NAPLES — Frank Oakes, the gregarious local farmer who founded Oakes Farms and Food & Thought, go-to stops for all things organic in Collier County, died in his sleep Sunday, his brother said. He was 66.
Starting with a small fruit stand in Fort Myers about 35 years ago, Oakes gradually built his business in Southwest Florida, buying farm land in eastern Collier County in 1989, then opening an all-organic store in Naples in 2004. Along the way, Oakes accumulated a dedicated following, seen any day at Food & Thought, his brother Mitch Oakes recalled Monday night.
"The amazing thing is that whenever I visited his store, every woman I saw there would give him a hug and every man would shake his hand," Mitchell Oakes, 65, said.
The son of a second-generation farmer and eldest of nine children, Oakes started in produce at an early age, hopping around Delaware with his father's roadside markets. After a three-year stint in the Army in the '60s, Oakes eventually landed in Southwest Florida, where his grandparents lived, and opened a fruit stand along Highway 31 in Fort Myers. By the late 1980s, his attention turned to the current-day Oakes Farms, home to tomatoes, kale and strawberries.
But Oakes' passion, the drive that made him renowned in the area, was organic food.
Once in the mainstream when it came to modern agricultural farming, Oakes gained local notoriety for promoting and selling only organic products. Food & Thought became known for its fresh soups, raw milk and veggie juices. Oakes described himself as "militantly organic" and put his words into action, maintaining long hours late in his life.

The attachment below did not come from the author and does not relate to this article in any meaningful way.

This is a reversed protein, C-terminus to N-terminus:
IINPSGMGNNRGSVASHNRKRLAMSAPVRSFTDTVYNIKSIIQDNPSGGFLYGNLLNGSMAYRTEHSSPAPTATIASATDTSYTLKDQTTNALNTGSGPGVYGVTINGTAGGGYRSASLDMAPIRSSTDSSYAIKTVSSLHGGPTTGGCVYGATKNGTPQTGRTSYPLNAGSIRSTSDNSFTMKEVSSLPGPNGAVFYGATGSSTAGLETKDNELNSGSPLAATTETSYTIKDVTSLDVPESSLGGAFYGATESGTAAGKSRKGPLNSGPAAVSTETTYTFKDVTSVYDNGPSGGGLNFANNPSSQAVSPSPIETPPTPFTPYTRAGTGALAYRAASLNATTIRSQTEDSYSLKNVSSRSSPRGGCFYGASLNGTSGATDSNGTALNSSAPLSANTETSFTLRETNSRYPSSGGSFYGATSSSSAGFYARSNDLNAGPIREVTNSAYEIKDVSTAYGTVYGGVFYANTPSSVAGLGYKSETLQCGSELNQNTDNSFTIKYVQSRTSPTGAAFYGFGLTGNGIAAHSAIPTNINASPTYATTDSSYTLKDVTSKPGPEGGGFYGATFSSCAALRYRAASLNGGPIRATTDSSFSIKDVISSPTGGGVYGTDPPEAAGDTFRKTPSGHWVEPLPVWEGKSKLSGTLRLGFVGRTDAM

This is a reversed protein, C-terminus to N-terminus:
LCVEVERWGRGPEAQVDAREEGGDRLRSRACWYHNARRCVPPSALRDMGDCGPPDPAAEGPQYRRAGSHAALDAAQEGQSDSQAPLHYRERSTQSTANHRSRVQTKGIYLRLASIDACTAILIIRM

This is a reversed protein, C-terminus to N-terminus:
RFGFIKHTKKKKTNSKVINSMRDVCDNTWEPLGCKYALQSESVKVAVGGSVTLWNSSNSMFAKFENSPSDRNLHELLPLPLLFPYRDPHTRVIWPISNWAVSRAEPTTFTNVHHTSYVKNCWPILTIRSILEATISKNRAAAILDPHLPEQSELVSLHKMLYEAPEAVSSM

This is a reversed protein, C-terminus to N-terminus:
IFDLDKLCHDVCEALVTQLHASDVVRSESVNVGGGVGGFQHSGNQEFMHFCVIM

"He probably worked himself to death," Mitch Oakes said. "His hours in the store were tremendous. If he wasn't working 60 to 70 hours a week, I'd be shocked."
Oakes' clientele remained loyal over the years, so much so that he needed renovations about 3 1/2 years ago to Food & Thought, located on the northeast corner of U.S. 41 and Golden Gate Parkway, to accommodate his business. He attracted a few well-known customers over the years, including disco queen Donna Summer, a North Naples resident later in life who was fond of Oakes' chicken soup, and Florida Gov. Rick Scott, who lived in Naples before taking office in Tallahassee.
"Every member of our family considered Frank a close personal friend," Scott and his wife, Ann, in a statement. "Our family and Frank's Naples community will dearly miss his compassion and optimism."
On the environmental front, Oakes also found a voice in local politics, arguing against the use of pesticides and fluoride in drinking water. Though Oakes never acted on any aspirations for holding office, his brother said his geniality assured him a fighting chance in any local race.
"I thought he'd be mayor of Naples one of these years," Mitch Oakes said. "We just always teased him because he's so vocal about what he believes."
Oakes is survived by his wife, Wendy, two sons Alfie and Eric, and several grandchildren. No funeral plans were set as of Monday night.